“That’s a very good thing.”

According to Ms Dixon, the theme of the last decade broadly had been to “hoover up as much data as possible”, and that’s now shifting to a theme of “taking the data that is necessary to fulfil the function”.

“There’s been a change in people’s understanding around their privacy,” she says. “Increasingly they’re more concerned, and are less willing to hand over data in certain circumstances. A lot of the use of data now is looking at the risks involved.

“Humans historically have not been very good at calculating risk. That’s been terrific in the past, it’s allowed us to sail across oceans and go into space. But we’re not very good at it. So I want us to move to having a risk-based framework, and change the culture around assessing risk.”

Debate is currently raging as to whether Australian law enforcement agencies should have the right to decrypt smart devices to prevent and solve criminal activity, with ferocious opinions coming on both sides of the debate.

For former FBI agent Ed Stroz, the founder and co-president of Stroz Friedberg, the ability to thwart terrorist attacks is more important overall than the right to an individual’s privacy.

“You can see both sides of the issue. And it comes down to, ‘Do people have the right to privacy?’ I’m a little more sympathetic to the law enforcement side,” he says.

“People do value their privacy now, but if you have an encrypted phone held by a criminal, that creates a sacred category of evidence we’ve never had in our judicial system before. Out of the box, this engineering empowers adverse behaviour and that has big social effects.

“If we didn’t have that many adversaries around, it probably wouldn’t matter that much. But I weigh that aspect of it more heavily than valuing privacy overall. That’s a personal view that I have.”

Ms Dixon said encryption was a complex issue, and that there was no simple, obvious, single solution to the balance between privacy and security.

“If there was, we would have done it by now,” she says. “Chances are, the solution here is a combination of things. But the debate is definitely going to be messy. At least the discussion has raised some really good points. I would caution against looking for a ­simple answer or seeing the issue as binary. It’s not, these are healthy tensions between privacy, data protection and freedom of information.”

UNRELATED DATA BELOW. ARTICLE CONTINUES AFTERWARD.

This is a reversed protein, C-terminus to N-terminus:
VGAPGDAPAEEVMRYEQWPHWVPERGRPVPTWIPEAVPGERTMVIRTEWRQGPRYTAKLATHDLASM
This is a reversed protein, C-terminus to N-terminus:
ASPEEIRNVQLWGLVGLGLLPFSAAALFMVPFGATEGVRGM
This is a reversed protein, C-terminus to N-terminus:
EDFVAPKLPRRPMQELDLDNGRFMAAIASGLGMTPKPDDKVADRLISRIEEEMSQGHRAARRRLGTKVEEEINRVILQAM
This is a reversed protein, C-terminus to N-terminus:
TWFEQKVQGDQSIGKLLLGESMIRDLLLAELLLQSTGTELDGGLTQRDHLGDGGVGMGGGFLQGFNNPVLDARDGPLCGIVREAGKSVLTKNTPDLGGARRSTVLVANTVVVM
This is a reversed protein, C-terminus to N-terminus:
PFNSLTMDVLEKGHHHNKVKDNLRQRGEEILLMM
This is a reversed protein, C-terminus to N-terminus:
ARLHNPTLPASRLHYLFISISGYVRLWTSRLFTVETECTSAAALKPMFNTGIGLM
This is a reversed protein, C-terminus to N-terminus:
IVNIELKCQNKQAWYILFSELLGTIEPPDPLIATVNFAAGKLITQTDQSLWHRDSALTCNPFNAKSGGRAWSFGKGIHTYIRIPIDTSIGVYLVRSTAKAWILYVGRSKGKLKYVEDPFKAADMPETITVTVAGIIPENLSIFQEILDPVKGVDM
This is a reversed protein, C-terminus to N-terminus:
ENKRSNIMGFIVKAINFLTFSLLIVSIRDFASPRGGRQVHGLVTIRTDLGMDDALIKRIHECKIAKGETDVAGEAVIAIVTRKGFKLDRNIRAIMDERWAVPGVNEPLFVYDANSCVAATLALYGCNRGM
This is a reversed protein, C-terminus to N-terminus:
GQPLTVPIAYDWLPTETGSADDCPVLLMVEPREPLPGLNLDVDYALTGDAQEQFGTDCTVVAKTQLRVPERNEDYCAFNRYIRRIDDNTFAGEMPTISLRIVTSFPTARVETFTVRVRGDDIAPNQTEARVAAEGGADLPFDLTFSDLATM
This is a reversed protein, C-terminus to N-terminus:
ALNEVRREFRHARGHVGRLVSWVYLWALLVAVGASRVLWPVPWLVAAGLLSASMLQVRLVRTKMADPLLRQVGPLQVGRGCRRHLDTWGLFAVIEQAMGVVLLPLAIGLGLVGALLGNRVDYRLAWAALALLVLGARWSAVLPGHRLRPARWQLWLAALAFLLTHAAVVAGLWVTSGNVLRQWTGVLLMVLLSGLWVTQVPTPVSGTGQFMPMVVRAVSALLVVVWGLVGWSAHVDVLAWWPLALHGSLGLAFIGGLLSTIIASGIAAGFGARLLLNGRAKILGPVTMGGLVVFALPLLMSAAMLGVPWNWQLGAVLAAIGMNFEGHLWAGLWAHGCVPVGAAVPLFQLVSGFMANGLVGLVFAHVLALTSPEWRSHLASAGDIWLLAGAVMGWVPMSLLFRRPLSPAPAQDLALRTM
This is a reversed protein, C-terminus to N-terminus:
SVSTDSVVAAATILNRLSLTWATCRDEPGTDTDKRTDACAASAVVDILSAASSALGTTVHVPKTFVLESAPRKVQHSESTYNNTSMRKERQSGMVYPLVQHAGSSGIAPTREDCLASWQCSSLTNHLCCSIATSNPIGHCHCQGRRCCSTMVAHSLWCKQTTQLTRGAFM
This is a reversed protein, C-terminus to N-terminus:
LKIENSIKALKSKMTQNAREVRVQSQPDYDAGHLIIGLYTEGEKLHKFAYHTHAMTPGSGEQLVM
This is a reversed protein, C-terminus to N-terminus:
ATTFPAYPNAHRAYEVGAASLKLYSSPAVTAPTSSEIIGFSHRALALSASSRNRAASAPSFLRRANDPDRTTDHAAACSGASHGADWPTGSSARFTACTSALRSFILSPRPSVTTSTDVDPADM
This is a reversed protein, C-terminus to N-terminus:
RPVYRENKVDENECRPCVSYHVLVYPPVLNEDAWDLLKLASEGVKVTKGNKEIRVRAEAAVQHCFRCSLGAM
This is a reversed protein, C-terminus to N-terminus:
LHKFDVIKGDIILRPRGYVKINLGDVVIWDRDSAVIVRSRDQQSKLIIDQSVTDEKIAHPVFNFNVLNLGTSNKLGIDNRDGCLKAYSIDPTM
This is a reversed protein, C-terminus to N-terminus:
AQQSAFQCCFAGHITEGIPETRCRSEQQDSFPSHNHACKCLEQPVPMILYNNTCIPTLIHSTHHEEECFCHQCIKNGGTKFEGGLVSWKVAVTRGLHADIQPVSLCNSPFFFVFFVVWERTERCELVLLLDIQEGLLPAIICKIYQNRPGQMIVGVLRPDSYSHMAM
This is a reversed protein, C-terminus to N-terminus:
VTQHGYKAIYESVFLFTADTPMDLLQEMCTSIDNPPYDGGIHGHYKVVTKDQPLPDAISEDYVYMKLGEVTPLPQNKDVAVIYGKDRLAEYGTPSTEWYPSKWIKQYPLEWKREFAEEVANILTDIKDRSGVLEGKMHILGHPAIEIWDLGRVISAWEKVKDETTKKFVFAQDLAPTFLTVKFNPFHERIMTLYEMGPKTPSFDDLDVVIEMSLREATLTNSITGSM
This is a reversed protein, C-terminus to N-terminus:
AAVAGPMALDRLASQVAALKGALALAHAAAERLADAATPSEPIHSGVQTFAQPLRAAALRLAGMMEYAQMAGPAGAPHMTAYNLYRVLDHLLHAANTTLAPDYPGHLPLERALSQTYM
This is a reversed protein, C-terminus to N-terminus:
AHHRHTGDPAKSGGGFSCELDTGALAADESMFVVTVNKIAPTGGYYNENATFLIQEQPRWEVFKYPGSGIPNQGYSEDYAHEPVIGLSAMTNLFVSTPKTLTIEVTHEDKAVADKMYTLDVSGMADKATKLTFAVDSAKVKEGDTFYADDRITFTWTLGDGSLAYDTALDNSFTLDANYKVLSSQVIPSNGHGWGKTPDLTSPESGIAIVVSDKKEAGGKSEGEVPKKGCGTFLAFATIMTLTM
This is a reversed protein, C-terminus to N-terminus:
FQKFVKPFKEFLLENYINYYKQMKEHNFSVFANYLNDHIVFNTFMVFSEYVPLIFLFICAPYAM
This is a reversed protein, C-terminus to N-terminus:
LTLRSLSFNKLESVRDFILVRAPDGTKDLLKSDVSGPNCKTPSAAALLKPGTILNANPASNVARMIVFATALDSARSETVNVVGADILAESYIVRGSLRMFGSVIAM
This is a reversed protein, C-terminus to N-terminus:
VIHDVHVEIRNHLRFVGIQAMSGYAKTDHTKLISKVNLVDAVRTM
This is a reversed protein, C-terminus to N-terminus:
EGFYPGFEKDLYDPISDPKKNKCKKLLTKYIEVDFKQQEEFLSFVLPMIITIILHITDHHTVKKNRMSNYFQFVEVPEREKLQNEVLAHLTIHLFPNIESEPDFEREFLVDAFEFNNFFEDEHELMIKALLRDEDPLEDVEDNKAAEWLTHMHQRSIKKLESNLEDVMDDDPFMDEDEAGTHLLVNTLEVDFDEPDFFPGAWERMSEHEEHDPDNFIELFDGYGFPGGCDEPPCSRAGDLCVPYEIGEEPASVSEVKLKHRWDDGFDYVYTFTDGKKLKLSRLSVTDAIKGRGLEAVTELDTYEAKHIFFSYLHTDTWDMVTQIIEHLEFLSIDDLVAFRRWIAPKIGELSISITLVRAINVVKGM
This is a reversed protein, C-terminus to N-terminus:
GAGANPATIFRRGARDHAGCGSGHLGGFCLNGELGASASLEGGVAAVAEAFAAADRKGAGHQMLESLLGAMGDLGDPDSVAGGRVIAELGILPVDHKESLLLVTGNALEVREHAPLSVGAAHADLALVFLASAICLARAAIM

Marcin Kleczynski is chief executive of Malwarebytes, a security company he started as a 16-year-old. He saidthat while users had become more savvy about their own security and privacy, they were still generally the weak link when it comes to viruses and other attacks. “It takes a lot to always be patching your systems and keeping everything up to date,” he says. “There are so many damn security companies, I could name 60 or 70, but an attack still comes and no-one’s ready.

“I’m fairly pessimistic about this stuff. I think we still haven’t solved a lot of the basics when it comes to security. We need a lot more user awareness training about security and storing your own information, there needs to be a lot more basic hygiene in place. We’re slowly getting there.”

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venmo_pub_priv

SECURITY NEWS THIS WEEK: MAYBE GO AHEAD AND MAKE YOUR VENMO PRIVATE

July 25, 2018

THIS WEEK STARTED with a controversial, widely derided meeting between President Trump and Russian leader Vladimir Putin, and ended with… an invite for round two! And yes, all manner of craziness managed to happen in between.

That includes yet more denials on Trump’s part that Russia interfered—and continues to—with US democracy, a stance that has serious repercussions, however many times he walks it back. The Putin press conference performance also prompted concern across the aisle, as senators Marco Rubio and Mark Warner cast it as a major setback in efforts to safeguard the election. For what it’s worth, here’s what special counsel Robert Mueller’s been up to lately, and where he’ll likely go next.